Because the key light was coming from the ceiling, it created shadows in my model’s eyes. This often happens when you bounce off the ceiling. I also noticed that I needed a bit more direction to the light, but didn't want to move it. My solution was to put a 12x14 inch piece of foam behind the flash to kick a little more light into her face.
Both of these were subtle changes that made the photo more believable.
On my final test shot, I changed the shutter speed to 1/30th because the morning was cloudy and not sunny like the previous afternoon. As I mentioned, the shutter speed only affects the ambient light in this setup.
Finally, I photographed a gray card to help me if I needed to adjust my white balance in post.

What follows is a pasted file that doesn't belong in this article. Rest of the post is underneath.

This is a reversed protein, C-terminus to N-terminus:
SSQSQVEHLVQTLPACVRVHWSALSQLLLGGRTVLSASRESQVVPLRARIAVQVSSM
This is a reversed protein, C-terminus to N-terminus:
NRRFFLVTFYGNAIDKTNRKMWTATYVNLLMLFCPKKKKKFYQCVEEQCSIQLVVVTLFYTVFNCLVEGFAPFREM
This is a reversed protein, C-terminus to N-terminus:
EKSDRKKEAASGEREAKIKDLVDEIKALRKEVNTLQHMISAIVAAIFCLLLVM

Shooting the Final Imagery
During the shoot, I took almost 100 images of the model looking in different directions, poses and with a variety of expressions. We even changed her clothing and hairstyle to give the designer some options.
By setting up and testing my gear before she arrived on the set, the entire shoot took only 40 minutes including a five-minute break to restyle her hair.
Photographing the Toys
The second part of the assignment was to photograph a variety of toys that the designer could use in the composite. To make it easier for him to drop out the background, I shot them on a white plastic background. I kept the lighting setup the same and photographed each toy in three to four positions to give him flexibility. After all, a toy doesn't just fly around a room in one direction!
Off to the Designer
I'm happy with the result. And glad to know that E-TTL worked in this situation! I'll add it to my bag of lighting tricks for future assignments. The designer has a lot of work ahead of him to place all the toys in the scene.
Be sure to check out the design tutorial to learn how the final composite was made. It turned out great!